glass of beer starts in a golden-brown field of barley swaying in a gentle breeze and ripening slowly beneath the beneficent rays of the warming sun. Then the farmer turns up with a harvester and next stop is the maltings, whereJohn Barleycorn is tricked into sprouting before being rudely interrupted and taken to a kiln to be dried and made ready for a brewery, where its marriage with water, hops and yeast leads to that glass of beer that so gladly slakes our thirst.
Tuckers Maltings, Newton Abbot
After the closure of Tuckers Maltings in Newton Abbot last year there is now only one of its kind left in the South West, Warminster Maltings, based in the sleepy market town of the same name. ‘We are the oldest working maltings in the UK,’ says head maltster Chris Garratt, who in 1994 led a management buyout when its then owners Guinness were about to close it. ‘We’re also the only one that uses the traditional floor-malting technique, we are a survivor.’
In 1720, there were 36 maltings in Warminister, but the 19th century saw the start of a decline and as Garratt says, this solid, venerable building sitting down a road off the centre, originally built in the 18th century and remodelled a century later, is a survivor.
Warminster Maltings also has a special place in the history of malted barley — it was once owned by Edwin Sloper Beaven, who back in the late 19th century bred Plumage Archer, the very first recognised malting barley, which most British strains can trace their ancestry back to. Nowadays the maltings is owned by seed merchant Robin Appel, who is lauded in the brewing industry for being the man who has kept the Maris Otter barley variety alive and thriving (it celebrated the golden jubilee of first being used several years ago).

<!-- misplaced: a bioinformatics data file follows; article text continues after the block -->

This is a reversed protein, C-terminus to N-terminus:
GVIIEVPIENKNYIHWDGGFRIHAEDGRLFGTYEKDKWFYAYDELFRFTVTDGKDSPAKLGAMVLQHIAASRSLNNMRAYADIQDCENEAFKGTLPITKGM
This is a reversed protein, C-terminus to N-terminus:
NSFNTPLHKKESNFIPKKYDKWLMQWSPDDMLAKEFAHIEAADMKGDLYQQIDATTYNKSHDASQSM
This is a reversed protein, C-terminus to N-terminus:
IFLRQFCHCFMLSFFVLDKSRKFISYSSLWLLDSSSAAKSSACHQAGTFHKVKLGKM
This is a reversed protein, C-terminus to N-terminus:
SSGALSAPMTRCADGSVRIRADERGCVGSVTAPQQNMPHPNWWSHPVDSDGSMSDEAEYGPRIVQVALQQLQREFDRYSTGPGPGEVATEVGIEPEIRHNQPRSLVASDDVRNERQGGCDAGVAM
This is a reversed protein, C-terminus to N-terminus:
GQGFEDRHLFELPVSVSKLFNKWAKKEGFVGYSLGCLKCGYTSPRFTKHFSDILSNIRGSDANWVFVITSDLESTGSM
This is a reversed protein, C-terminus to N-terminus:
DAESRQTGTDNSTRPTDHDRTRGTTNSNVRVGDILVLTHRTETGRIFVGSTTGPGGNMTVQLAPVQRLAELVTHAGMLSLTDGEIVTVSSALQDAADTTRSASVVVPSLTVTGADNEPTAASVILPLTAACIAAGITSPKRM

Using local barley
Barley comes from local farmers in the South West, as well as from others in the barley growing areas of southern England, while South West breweries are supplied, as well as others throughout the UK, and in the USA, Scandinavia and Europe. ‘We are the spiritual home of modern malting barley,’ says Garratt, ‘the custodians of something very special and moreover we sit in the heart of beautiful barley growing country. People love visiting us, it shows the rich heritage we have here.’
Tours can be booked, but only by arrangement and in groups of 20 or more. See www.warminster-malt.co.uk/visitors-to-maltings for more details.
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